You want your hair jig to just tap the bottom while tumbling with the current. If you never make any bottom contact, the jig is too light. Conversely, if it sinks to the bottom like a stone and gets immediately hung, the jig is too heavy. A 1/8-ounce jig seems the best choice for most streams in Kentucky, but adjust as depth and speed of current dictate. Bring plenty of jigs because they will get hung in water too deep to retrieve.

A 4-inch straight-tailed watermelon with gold flake finesse worm will also work for late winter stream smallmouth. Finesse worms don’t work as well as hair jigs, but they can be Texas-rigged weedless, so they rarely get hung on the bottom. Fishing a hair jig requires a high frustration tolerance because their exposed hook seemingly snags any piece of wood or crevice it comes near. You’ll spend a lot of time retrieving or attempting to retrieve hung hair jigs in a stream.

Fish the finesse worm like you would a hair jig, letting the worm tumble in the current and touch bottom every so often. “Deadstick” the worm by letting it sit on the bottom and quiver once it hits slack water. A 1/16- or 1/8-ounce Shaky style head works extremely well for this presentation.

Stream smallmouth bass take your lure lightly in late winter. The strike may only be a weird mushy feeling. Set the hook if anything feels unusual. The water in late winter usually flows crystal clear. Don’t use line heavier than 4-pound test monofilament or 6-pound test fluorocarbon.

However, if a warm rain muddies up the water, all subtlety goes out the window. Fish a small, light spinnerbait with a gold blade and chartreuse skirt behind current breaks such as a boulder, log or pocket along the bank. As soon as the spinnerbait clears the break and the current grabs it, reel in and make another cast. The small Beetle Spin style spinnerbaits work great in this situation.

The largest stream smallmouth bass must eat right now. Get out of the house and hook one.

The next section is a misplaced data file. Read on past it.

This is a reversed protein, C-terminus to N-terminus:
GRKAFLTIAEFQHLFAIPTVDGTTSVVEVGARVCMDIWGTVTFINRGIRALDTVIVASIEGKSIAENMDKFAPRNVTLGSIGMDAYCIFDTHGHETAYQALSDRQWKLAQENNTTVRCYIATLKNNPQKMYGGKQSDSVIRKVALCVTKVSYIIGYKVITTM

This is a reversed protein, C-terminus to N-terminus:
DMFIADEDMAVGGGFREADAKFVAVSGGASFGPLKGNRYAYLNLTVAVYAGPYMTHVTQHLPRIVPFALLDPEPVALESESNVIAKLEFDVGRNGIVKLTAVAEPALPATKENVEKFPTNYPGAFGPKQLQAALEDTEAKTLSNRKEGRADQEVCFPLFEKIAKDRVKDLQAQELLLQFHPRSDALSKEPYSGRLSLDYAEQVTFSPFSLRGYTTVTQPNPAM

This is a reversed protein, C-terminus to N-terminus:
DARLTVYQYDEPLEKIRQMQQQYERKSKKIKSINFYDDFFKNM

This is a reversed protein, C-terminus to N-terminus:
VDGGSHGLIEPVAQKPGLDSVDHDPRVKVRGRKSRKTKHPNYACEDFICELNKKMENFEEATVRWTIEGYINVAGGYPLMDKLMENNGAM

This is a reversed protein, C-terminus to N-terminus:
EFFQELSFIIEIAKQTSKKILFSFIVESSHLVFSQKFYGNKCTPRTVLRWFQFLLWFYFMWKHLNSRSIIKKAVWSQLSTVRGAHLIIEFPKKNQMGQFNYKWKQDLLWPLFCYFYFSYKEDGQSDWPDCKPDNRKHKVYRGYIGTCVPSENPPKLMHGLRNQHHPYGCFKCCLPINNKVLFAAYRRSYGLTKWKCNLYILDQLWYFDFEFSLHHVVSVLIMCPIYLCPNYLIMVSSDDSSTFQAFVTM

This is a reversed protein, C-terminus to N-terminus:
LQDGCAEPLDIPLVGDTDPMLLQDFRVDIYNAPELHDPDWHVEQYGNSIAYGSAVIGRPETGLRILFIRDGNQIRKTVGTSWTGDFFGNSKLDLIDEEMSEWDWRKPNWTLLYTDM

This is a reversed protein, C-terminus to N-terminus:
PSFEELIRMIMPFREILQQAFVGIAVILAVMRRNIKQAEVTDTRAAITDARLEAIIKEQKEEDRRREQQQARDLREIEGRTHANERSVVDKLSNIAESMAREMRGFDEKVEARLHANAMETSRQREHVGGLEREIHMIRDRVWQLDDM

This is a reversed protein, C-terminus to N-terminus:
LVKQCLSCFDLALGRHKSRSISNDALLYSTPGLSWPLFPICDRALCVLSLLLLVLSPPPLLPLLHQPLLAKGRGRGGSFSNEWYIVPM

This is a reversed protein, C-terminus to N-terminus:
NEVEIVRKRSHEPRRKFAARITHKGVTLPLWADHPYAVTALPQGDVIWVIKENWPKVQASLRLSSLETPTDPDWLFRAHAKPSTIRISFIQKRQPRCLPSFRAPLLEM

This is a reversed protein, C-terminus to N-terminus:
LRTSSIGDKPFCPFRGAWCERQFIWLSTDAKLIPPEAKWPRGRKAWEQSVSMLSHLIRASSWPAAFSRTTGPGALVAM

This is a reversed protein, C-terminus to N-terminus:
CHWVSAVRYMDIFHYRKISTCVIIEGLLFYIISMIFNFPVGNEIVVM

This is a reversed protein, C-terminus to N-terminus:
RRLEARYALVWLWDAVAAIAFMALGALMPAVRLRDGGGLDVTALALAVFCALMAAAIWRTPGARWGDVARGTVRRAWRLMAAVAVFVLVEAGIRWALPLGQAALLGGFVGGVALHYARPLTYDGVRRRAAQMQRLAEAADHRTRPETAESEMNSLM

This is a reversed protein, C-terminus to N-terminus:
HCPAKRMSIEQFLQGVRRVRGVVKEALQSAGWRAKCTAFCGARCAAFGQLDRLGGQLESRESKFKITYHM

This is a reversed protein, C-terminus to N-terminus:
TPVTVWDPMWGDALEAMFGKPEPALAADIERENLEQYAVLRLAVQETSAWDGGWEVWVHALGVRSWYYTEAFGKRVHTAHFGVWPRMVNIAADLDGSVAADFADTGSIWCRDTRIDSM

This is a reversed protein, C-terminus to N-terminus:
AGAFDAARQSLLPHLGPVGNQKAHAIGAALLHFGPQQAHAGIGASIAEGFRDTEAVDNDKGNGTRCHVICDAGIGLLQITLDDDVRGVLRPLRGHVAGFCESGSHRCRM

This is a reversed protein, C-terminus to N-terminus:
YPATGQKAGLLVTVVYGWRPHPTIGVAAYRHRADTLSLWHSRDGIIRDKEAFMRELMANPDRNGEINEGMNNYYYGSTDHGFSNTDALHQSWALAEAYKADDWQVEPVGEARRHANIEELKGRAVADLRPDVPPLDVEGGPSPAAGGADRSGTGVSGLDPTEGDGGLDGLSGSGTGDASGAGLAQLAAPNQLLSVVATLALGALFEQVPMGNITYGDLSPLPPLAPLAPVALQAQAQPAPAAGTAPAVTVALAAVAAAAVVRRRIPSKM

Author Lee McClellan is an award-winning associate editor for Kentucky Afield magazine, the official publication of the Kentucky Department of Fish and Wildlife Resources. He is a life-long hunter and angler, with a passion for smallmouth bass fishing.


The Kentucky Department of Fish and Wildlife Resources manages, regulates, enforces and promotes responsible use of all fish and wildlife species, their habitats, public wildlife areas and waterways for the benefit of those resources and for public enjoyment. Kentucky Fish and Wildlife is an agency of the Tourism, Arts and Heritage Cabinet. For more information on the department, visit our website at fw.ky.gov.

2 Responses to Stream smallmouth season starts now

  1. Jimmy Works on February 7, 2013 at 3:40 pm

    Lee, I fly fish for spots and an occasional smallie in Alabama. I am thinking about visiting Ky to do some flyfishing (wading or kayaking) for small mouths and I came upon your article from Feb/2011. I do strictly catch and release. Can you suggest a few streams — and where they are located ?

  2. Staff on February 7, 2013 at 4:26 pm

    Lee is a contributing editor, but Lee works for the Department of Fish and Wildlife, his duties makes it hard for him to field questions, but you can search the Blue Water series here on the site they are all stream fishing articles, by Art lander and Lee. almost all of the fish able streams in Kentucky have smallmouth. However, Elkhorn Creek is a very good one to consider.

    Chris Erwin
    Contributing Editor/Publisher
    Kentucky Angling News Magazine
    Outdoor writer for the Greater Ashland Beacon
    Chris is the Secretary of the
    Kentucky Outdoor Press Association